by Bob Bagley
Keys to an effective non-formal training event.
“We sent him to that seminar last year on conflict management. Why does he still have difficulty getting along with the rest of the team?” “Didn’t we have a pre-field seminar for those short-term workers? Why are they still so culturally insensitive?” “After all the effort and money spent to provide that big evangelism seminar, why are our churches still not growing?” “They both attended the same church growth seminar. Why has John’s ministry taken off while George’s is stuck in the same rut?”
Such comments sound familiar, don’t they? Judging by the quantity of non-formal training programs that mission agencies organize or have organized for them, one would think such events would prove highly effective in bringing about change. Despite our high hopes when we plan these programs, rarely do they have significant long-term impact. Nevertheless, with eternal optimism, seminars go on.
While nothing can guarantee a training event will result in lasting improvements, research into effective non-formal adult education offers clues for raising the likelihood that the next seminar we organize will make an impact. For effective non-formal training programs, we must focus on three areas: maximizing the motivation, crafting the content and encouraging implementation.
Perhaps the key factor determining an event’s effectiveness is the type and level of motivation participants bring to the event. A person attending a seminar or training session with eagerness and expectation of learning something valuable will likely benefit even if the teaching is mediocre and generally uninspiring. Similarly, a person with no desire or who sees no need to change is unlikely to remember anything besides the charisma and skill of the teacher.
Non-formal training programs must be carefully designed to connect with and maximize the participants’ own motivations. We must aim to change the attitude of would-be participants from “Oh, no! Not another seminar!” to “I can’t wait for this seminar. It’s just what I need!” Here are four suggestions to help make this happen.
1. Connect with felt needs. Usually we design training events to address needs we perceive others have. But participants will have greater motivation to learn if the event connects with what they see their own needs to be. For example, experienced missionary evangelists might find little attraction in a seminar titled, “Effective Evangelistic Communication in Africa.” Because of their training and experience, they feel they know enough to teach the seminar themselves. But if the same content were packaged as “Overcoming African Resistance to Evangelism,” we might find a more receptive response, simply with a subtle change in focus.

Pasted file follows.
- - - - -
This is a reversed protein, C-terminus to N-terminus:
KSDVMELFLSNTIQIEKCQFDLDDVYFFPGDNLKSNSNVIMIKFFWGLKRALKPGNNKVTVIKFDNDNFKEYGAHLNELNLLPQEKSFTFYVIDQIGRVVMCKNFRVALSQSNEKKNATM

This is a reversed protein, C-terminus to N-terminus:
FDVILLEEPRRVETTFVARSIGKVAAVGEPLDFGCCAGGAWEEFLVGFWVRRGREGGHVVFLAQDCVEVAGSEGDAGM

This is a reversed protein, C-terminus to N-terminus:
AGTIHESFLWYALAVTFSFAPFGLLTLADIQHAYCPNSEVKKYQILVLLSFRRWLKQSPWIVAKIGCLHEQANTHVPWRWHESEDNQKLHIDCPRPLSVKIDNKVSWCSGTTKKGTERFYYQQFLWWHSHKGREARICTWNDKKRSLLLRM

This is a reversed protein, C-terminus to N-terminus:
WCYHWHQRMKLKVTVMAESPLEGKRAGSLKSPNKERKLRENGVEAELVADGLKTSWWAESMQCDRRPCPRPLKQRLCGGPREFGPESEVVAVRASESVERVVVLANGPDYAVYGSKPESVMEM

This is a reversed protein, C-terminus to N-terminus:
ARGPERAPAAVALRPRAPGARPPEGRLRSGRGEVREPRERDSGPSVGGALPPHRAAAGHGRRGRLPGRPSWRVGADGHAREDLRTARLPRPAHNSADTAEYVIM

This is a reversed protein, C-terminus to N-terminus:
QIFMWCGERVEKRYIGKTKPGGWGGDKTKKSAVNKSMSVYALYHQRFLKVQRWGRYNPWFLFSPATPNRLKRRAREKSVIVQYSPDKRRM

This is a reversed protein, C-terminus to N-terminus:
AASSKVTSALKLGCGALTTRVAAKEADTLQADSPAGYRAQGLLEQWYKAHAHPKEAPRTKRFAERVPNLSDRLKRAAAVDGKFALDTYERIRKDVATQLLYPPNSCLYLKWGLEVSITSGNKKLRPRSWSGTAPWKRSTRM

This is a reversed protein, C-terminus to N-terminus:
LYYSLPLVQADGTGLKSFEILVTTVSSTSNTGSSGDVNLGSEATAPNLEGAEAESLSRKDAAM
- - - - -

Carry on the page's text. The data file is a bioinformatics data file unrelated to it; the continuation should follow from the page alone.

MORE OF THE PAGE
Since non-formal training is usually for those already ministering, rather than those preparing to begin ministry, participants generally won’t see themselves as beginners. Thus “advanced” seminars will more likely connect with individuals’ felt needs than “introductory” seminars. For example, a “Basic Leadership Skills” seminar won’t enthuse me. But I might respond eagerly to “Advanced Leadership Strategies.”
When planning and promoting non-formal training events, we should take a receptor-oriented approach: Ask what potential participants want rather than what they need. Connecting with felt needs raises motivation levels and might offer a chance to address even more significant needs, or at least raise those needs to the level of felt needs.
2. Make participation voluntary. Most mission agencies and church groups regularly schedule mandatory non-formal training events for their workers. Examples include annual pastors’ conferences or missionary retreats. While it may be impossible to do away with mandatory meetings, people generally will be much more motivated to learn when they have chosen to attend than when they attend simply because they have to. The person who comes only because it was required won’t likely come with an open mind and a willingness to change.